Finding solace in Copland’s ‘Lincoln’ after ‘Wartime’

Jan 27, 2017

Two American pieces anchor the MSU Wind Symphony's January 31st concert at the Wharton Center, Aaron Copland's 'Lincoln Portrait' and David Del Tredici's 'In Wartime.' Both of them deal with America during times of turmoil: The Civil War and 9/11.


In this Tuesday’s concert with the MSU Wind Symphony, there is a major contemporary work by Pulitzer Prize-winning composer David Del Tredici. The piece is called In Wartime. As rehearsal began, a young man who assists with getting word out about MSU College of Music concerts made a bit of a common misconception: "your first concert, there's a lot of 'war stuff,' going on…" 

This well-meaning and earnest student is spearheading outreach with a local Michigan Veteran’s group. A very noble endeavor, to be sure. However, after the student’s departure, MSU Wind Symphony director Kevin Sedatole soon made a bit of a correction to the ensemble playing Del Tredici’s In Wartime, and it was something they already knew: "This concert is not about War..." a reply which brought some laughter from the students who have been studying this piece for weeks.

"The whole point of the concert" says Sedatole "was to be American and to point out really terrific things about our music making and the fabric of our music making. But the keystone piece of the concert is the David Del Tredici's 'In Wartime,' which was composed the year after 9-11. It is supposed to depict, at least in Del Tredici's mind, what was happening as he was watching everything play out on TV as the United States went to war with whoever we were warring against. I still think that's kind of a question mark. At the time, it was Iraq, but that has all changed, and the whole point of doing the piece now, is to say 'Well, some of these things are still are in play.'

Del Tredici, in the piece, he doesn't pit one against the other. He's trying to show two sides and how they do intermingle - Kevin Sedatole on the 9/11 inspired 'In Wartime'

"And I don't really think that Del Tredici, in the piece, he doesn't pit one against the other. He's trying to show two sides and how they do intermingle, and so we have kinda the western, Christian point of view in the opening movement where he used the hymn tune 'Abide With Me' and this beautiful music. Just masterful orchestration and really unique compositional style, but it all revs into a fury to the very and leaves us, right at the very end, with a single solo snare drum roll. That weaves us into the second movement, which is called 'The Battle March,' and ultimately uses what once was the Persian national anthem - it is no longer that way. It's a beautiful movement and it has a lot of sorrowful angst to it, but also takes on kind of a repetitive process emulating the repetition of the Islamic prayers, where the same thing is said over and over and over again. It takes on those characteristics, for sure. He never pits one againstt the other. He never does that. The music is in turmoil, for sure, and revs into this very climatic ending, that only leaves us with a question mark, which is the whole point. Because at the time of his writing, there was no end, and there still is no end. That's why I chose to go ahead and do it now. It's meaningful."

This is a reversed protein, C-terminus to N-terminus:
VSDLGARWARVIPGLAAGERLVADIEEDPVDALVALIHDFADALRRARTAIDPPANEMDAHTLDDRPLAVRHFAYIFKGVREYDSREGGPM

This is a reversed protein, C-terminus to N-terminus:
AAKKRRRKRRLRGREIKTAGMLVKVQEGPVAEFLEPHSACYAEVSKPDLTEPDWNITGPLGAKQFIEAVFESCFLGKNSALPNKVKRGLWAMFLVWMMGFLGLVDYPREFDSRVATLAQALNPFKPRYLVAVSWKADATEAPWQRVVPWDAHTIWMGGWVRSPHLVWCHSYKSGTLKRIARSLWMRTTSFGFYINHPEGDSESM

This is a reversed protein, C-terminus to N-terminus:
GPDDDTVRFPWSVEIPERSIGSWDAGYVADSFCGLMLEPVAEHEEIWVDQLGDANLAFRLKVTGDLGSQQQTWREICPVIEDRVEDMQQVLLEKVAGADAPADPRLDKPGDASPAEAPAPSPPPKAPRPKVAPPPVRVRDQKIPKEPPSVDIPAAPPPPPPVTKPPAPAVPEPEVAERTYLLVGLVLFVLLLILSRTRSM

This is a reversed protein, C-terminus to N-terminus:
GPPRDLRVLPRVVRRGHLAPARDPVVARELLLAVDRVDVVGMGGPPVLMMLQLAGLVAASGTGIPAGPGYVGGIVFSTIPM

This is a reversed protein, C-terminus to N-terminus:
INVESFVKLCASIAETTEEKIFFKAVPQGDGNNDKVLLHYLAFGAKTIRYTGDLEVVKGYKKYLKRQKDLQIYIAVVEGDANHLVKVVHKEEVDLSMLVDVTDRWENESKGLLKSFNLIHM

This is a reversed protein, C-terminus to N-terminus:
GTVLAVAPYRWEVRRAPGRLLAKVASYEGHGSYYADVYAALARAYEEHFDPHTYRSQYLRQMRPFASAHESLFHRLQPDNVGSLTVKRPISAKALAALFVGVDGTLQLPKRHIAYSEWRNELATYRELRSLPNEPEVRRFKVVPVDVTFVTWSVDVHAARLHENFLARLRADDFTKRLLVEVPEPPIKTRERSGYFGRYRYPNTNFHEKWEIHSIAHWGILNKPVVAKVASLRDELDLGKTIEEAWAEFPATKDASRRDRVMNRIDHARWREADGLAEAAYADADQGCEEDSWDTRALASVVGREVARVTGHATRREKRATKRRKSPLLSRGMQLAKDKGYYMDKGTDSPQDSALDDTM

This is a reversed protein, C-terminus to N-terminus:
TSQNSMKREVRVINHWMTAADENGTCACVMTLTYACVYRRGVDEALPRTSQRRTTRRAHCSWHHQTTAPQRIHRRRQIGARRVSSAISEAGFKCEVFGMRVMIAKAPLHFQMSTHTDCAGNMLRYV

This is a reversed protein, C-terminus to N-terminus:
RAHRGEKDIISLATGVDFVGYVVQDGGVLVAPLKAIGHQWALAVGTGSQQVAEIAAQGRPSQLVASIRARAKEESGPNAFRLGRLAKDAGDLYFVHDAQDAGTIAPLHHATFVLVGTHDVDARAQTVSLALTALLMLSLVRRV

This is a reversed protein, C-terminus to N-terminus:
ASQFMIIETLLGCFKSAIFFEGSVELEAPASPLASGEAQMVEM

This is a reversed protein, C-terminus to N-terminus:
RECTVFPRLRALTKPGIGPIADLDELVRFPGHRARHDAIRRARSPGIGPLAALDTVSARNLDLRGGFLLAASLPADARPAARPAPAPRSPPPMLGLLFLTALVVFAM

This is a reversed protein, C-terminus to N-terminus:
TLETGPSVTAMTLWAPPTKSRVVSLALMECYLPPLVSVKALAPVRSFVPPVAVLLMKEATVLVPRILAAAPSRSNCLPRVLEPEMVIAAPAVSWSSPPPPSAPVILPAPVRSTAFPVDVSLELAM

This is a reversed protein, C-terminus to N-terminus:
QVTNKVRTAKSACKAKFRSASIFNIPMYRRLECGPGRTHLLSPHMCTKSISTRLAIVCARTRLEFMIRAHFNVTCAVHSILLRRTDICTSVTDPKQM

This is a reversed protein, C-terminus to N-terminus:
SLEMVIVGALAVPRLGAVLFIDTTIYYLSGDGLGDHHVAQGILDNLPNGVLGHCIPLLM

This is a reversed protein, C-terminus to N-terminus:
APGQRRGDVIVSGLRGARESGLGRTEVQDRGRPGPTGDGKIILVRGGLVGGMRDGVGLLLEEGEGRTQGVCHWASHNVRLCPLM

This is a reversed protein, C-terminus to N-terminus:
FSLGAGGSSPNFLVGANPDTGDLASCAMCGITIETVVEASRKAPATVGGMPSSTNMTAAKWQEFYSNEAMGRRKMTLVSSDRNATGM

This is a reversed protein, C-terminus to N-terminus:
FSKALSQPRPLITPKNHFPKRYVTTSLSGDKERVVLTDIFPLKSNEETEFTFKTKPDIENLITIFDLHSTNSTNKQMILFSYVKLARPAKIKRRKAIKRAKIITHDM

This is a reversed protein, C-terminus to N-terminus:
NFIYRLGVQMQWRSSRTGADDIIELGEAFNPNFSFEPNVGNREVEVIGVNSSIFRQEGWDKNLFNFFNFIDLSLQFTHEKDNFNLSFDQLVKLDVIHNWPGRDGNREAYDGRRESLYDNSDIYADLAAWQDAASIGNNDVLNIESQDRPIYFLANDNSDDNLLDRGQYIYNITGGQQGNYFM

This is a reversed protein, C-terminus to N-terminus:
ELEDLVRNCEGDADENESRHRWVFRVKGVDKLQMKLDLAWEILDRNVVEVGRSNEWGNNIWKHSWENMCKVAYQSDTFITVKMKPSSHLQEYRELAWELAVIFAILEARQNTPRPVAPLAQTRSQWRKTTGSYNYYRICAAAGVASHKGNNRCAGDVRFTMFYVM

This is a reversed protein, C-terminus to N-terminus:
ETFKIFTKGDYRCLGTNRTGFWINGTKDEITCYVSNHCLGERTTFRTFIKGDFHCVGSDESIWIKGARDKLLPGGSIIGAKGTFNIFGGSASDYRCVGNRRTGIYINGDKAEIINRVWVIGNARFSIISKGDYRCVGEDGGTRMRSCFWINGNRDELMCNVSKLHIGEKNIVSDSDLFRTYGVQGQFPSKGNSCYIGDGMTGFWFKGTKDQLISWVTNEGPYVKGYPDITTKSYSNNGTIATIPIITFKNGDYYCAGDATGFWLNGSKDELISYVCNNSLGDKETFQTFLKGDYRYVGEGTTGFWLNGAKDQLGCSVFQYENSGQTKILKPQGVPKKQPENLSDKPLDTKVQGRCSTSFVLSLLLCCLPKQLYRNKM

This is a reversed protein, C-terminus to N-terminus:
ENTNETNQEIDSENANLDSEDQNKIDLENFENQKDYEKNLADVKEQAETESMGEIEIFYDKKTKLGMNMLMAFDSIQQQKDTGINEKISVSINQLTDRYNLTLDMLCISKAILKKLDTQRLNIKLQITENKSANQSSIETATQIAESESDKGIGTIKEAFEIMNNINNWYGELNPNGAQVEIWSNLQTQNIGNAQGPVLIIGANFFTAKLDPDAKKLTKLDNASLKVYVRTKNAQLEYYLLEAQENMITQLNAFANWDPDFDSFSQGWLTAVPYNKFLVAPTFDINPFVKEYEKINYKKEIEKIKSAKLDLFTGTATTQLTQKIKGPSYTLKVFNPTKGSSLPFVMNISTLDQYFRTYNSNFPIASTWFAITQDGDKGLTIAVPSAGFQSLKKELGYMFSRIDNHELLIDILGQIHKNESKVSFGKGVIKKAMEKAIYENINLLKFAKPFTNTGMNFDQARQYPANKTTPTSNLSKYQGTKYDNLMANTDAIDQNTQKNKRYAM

Kevin Sedatole, director of the MSU Wind Symphony, talking about the keystone work of this Tuesday’s concert at the Wharton Center. A piece by Pulitzer Prize-winning American composer David Del Tredici, and written in reaction to September 11th called ‘In Wartime.’ After that storm and stress of the Del Tredici, for the remainder of the concert, Sedatole wanted a piece that was more healing but still by an American: "Copland, with 'Lincoln Portrait.'"

To Sedatole, "Lincoln's words are so poignant, right now. They could not be more poignant that right now. I don't even need to explain that. Everybody understands what I mean. But if you really read what Copland used from Lincoln, particularly the end, which is from The Gettysburg Address. It couldn't be more meaningful to our circumstance, right now."

The only real purpose is to keep people thinking and where music can move people in certain ways. - Kevin Sedatole

But even with that suggestion of contemporary applications of Lincoln’s words as chosen by Aaron Copland, Sedatole avoids using Lincoln Portrait as a civics lesson for his students. "Honestly, I don't. I think, again I'm working with graduate students, many doctoral students that I feel … I don't feel like it's my role to do that. I think that it's already suggested by the choice of repertoire and the fact that, I mean, they know the words. They can hear them. The only real purpose is to keep people thinking and where music can move people in certain ways. So, if we get a discussion going about the subject matter? Great! It's wonderful. But that is why I put the Copland behind [Del Tredici's 'In Wartime.'] It's like 'Okay. Everything's going to be okay. Let's keep these things in mind."

The narrator of Tuesday’s rendition of Aaron Copland’s Lincoln Portrait with the MSU Wind Symphony is Richard Crain, president of the Midwest band and orchestra clinic, but for Crain and Kevin Sedatole, their relationship goes way back. "He's also my High School band director. Mr. Crain's 83. and he has a voice... it's a golden tone and he's done this piece many times, but I'm like, you know what? I'm going to take this opportunity to do this. So, he'll bring a lot of passion to it, I think. It'll be one to be remembered, I think."

Kevin Sedatole and the MSU Wind Symphony will perform a concert of music by American composers, this Tuesday night January 31st. Among the selections are David Del Tredici’s 'In Wartime' and Aaron Copland’s 'Lincoln Portrait' at the Wharton Center in East Lansing. More information at music.msu.edu.